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February 17, 2010

Re: Is it anti-semitic to defend Palestinian human rights? By Edward C. Corrigan

Lujean Rogers Oldsmar, Florida

Dear Honorable Edward Corrigan:

I do thank you for the article I just finished reading. It is truly the best I've read on the subject, fair and balanced. My late husband and I were concerned about the threat to freedom of speech on campuses when students were denied having speakers to discuss the Palestine/Israel problems. As a physician who spent years on campus, he said that was the very place to have free and open discussions and that any other subject was openly discussed. The problem seemed to be growing. One example was that the B'nai B'rith students were passing out a booklet that explained how to keep speakers away unless they spoke favorably of Israel no matter what it did. That was in the 90s.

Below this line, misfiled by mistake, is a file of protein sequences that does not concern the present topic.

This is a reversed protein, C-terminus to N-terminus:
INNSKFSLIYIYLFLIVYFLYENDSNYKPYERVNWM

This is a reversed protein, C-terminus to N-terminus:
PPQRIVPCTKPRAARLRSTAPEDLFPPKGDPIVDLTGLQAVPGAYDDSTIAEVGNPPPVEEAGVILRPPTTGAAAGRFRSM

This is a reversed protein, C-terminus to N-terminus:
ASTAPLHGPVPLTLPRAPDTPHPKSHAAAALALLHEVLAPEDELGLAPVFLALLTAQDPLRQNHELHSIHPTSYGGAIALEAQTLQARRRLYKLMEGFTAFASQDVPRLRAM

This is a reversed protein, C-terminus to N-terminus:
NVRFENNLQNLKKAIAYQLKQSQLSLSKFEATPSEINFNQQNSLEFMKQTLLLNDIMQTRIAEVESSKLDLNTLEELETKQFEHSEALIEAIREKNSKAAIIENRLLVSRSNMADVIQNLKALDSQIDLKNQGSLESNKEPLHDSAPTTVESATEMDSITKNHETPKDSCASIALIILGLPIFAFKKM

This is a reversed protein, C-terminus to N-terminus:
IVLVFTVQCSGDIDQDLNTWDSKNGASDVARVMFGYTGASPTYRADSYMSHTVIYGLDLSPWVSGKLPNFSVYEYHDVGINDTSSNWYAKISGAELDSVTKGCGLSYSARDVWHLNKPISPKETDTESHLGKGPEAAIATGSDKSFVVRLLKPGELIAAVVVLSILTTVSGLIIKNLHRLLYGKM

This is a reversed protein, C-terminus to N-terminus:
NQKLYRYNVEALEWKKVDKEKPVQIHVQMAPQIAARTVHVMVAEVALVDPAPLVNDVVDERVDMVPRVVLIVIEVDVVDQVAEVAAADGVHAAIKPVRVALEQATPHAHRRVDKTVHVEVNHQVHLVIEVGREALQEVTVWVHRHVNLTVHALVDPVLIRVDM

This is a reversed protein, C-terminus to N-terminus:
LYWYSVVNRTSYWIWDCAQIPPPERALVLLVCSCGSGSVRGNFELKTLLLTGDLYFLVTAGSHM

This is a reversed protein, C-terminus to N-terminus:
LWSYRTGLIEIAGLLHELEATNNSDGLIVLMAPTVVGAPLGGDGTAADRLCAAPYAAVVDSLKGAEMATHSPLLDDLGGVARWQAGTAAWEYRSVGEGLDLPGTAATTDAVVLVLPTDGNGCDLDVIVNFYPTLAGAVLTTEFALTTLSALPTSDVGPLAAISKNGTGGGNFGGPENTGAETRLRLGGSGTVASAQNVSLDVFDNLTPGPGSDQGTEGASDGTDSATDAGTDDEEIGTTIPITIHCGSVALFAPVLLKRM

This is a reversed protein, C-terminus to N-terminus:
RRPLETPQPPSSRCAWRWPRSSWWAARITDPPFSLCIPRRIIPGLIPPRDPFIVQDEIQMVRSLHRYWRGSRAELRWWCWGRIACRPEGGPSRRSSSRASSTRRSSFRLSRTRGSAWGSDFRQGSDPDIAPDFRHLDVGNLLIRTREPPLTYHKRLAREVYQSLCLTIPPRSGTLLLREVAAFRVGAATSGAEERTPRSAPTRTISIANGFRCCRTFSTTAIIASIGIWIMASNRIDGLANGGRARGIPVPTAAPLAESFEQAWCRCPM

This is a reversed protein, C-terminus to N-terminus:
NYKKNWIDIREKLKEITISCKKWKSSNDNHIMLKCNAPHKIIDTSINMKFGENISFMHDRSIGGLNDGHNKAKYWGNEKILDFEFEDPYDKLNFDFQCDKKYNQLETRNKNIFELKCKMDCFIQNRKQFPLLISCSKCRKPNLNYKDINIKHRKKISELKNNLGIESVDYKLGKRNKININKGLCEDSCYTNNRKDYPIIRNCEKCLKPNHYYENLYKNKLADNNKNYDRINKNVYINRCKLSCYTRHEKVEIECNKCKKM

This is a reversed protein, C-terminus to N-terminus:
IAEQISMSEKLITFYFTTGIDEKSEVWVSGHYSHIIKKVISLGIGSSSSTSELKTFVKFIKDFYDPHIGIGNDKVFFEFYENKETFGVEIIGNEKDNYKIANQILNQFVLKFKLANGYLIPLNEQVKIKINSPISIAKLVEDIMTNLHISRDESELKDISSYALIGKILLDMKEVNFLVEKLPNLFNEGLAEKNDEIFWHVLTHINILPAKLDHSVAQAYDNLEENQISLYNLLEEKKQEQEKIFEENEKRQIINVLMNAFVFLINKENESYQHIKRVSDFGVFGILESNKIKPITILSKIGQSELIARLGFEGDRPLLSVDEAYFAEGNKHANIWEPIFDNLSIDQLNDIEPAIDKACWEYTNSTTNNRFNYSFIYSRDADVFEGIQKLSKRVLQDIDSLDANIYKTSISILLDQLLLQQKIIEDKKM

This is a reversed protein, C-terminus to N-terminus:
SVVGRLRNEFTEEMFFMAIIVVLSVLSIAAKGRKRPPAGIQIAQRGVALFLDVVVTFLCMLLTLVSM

The use of the term anti-Semitism, to me, is improperly used - when used against anyone who speaks about the brutality of the Israeli occupation. After all, the Palestinians are Semites. It seems ignorant to use the term referring to one religion. We met Dr. Lilienthal, a friend of the late Harriett Karchner, in NY and collected his books. And recently some of us watched a video of the fascinating Dr. Sand in Atlanta. And Dr. Normal Finkelstein was at Emory University in Atlanta last year. I was happy that you mentioned former president Jimmy Carter - he has tried hard to be fair and is to be admired for doing so much for peace when he could be just taking it easy. His book was protested, of course. I subscribe to Jewish Voices for Peace and others, and they do a very good job.

I am truly sorry that my late husband is not here to read your article.

Thank you again,

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On July 7, 2024 in Toronto, Canada, Dimitri Lascaris delivered a speech on the right to resist oppression.

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